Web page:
Tips on dealing with loneliness during the holiday season
The holidays aren’t joyous for everyone. Unfortunately, for some, holidays can be a lonely time, especially for those who are unable to travel to be with their family, who don’t have a family, or who may have recently lost a close family member or friend.
“There are ways to celebrate the holidays to help avoid feelings of loneliness,” said Scot L. Adams, director of the Division of Behavioral Health at the Nebraska Department of Health and Human Services. “It’s OK to be by yourself.”
Tips for the Holidays
• Help others. A strong remedy for loneliness is taking the focus off yourself to help others. Do you have an elderly neighbor who is alone and needs shopping done? Is there a soup kitchen in your community? What about the Red Cross, the homeless or battered women’s shelters?
Volunteering can help you have a sense of meaning and purpose. Recognizing that there are others in more challenging situations than your own can help put your life into perspective.
• Stay in touch. If you can’t be with family and friends because you’re not able to travel, reach out to them on e-mail, Facebook or Twitter. Set up a Skype call on Christmas Day with family or friends. Maybe you have a friend who has no one to spend the holidays with. Talk about getting together and celebrating.
• Reach out. If you feel isolated, seek out community, religious or other social events. They can offer support and companionship. Or visit a nursing home. You will find people there who may have no one to spend the holidays with. Spending time caring about another lonely person will go a long way toward eliminating your own loneliness.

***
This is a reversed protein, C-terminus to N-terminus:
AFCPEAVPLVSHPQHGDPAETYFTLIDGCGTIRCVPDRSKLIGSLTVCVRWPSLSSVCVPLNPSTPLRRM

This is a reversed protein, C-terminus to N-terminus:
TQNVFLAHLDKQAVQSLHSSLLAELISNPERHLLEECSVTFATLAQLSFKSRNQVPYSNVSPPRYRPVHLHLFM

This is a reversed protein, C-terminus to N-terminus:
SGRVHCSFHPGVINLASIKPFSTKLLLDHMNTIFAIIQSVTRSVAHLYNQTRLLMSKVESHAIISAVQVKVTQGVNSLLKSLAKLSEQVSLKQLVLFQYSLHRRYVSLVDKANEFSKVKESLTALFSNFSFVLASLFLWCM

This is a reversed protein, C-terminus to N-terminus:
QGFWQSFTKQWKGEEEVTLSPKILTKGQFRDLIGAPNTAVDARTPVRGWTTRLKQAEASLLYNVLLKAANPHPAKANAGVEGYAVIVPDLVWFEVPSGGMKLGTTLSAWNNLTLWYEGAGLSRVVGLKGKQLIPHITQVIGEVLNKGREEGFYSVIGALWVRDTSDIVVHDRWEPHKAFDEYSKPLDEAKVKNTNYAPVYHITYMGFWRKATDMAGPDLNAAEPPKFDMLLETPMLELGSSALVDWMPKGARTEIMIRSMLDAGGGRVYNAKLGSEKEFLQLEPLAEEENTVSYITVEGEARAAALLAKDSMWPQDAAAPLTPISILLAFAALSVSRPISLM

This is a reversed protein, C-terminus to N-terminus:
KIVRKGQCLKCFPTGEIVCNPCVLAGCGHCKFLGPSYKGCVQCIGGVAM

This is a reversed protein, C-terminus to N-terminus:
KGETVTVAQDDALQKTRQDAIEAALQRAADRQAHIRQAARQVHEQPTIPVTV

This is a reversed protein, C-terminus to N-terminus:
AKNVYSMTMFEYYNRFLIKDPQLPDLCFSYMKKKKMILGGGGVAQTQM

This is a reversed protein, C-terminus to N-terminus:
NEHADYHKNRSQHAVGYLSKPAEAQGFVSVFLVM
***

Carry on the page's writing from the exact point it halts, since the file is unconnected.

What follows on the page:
• Celebrate your solitude. This is your time to do what you want to do. Make a favorite treat. Read, play Christmas carols, and watch your favorite movies. Watch Charlie Brown’s Christmas, It’s a Wonderful Life, A Christmas Carol, Home Alone, Scrooged or any movie that you love.
• Don’t drink. Alone and drunk is not a good combination. Chances are that you’ll become emotional or depressed. Have some hot cider or egg nog instead.
“The holidays don’t have to be lonely,” Adams said. “Plan ahead to do things that will help make them a time of peace and good will.”
Behavioral health resources can be found at the Network of Care on the DHHS website at www.dhhs.ne.gov/networkofcare. The Nebraska Family Helpline is another resource that is answered 24/7 at 1-888-866-8660.
Support for people with behavioral health conditions is available to help get through the holidays. Call the DHHS Office of Consumer Affairs weekdays 8 to 5 to get information on peer support at 1-800-836-7660.